The Bocagrande Big Mouth is an area known for its skyscrapers. The area contains the bulk of the city's tourist facilities, such as hotels, shops, restaurants, nightclubs and art galleries. The beaches of Bocagrande, lying along the northern shore, are made of volcanic sand, which is slightly grayish in color. This makes the water appear muddy, though it is not. On the bay side of the peninsula of Bocagrande is a seawalk. In the center of the bay is a statue of the Virgin Mary. The Naval Base is also located in Bocagrande, looking at the Bay.
Cartagena features a tropical wet and dry climate. The climate tends to be hot and windy. The main economic activities in Cartagena are industry, tourism, and commerce. The port of Cartagena is one of the largest of South America. In , Miss Colombia was founded in Cartagena de Indias. There is also a local beauty contest held with many of the city's neighborhoods nominating young ladies to be named Miss Independence.
Free zones are areas within the local territory which enjoy special customs and tax rules. They are intended to promote the industrialization of goods and provision of services aimed primarily at foreign markets and also the domestic market. Tourism is a mainstay of the economy. The following are tourist sites within the walled city of Cartagena:. The city has a budding hotel industry with hotels being primarily concentrated in the Walled City and the beach front neighborhood of Bocagrande. As the commercial and touristic hub of the country, the city has many transportation facilities, particularly in the seaport, air, and fluvial areas.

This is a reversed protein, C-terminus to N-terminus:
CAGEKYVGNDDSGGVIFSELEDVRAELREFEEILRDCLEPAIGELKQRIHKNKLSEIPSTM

In ,  the city started building Transcaribe , a mass transit system. In the system began operating in the city.
Taxis are also a prevalent form of public transportation and there is a bus terminal connecting the city to other cities along the coast and in Colombia. The city is linked to the northern part of the Caribbean Region through roads 90 and 90A, more commonly called Central Caribbean Road. Taxis in the city perimeter do not have fare meters. Road 25 A: Going also to Sincelejo , but avoiding the mountains, connects with Road 25 in the forementioned city. Also more companies prefer to serve the Colombian market from Cartagena, due to better geographical and atmospheric conditions.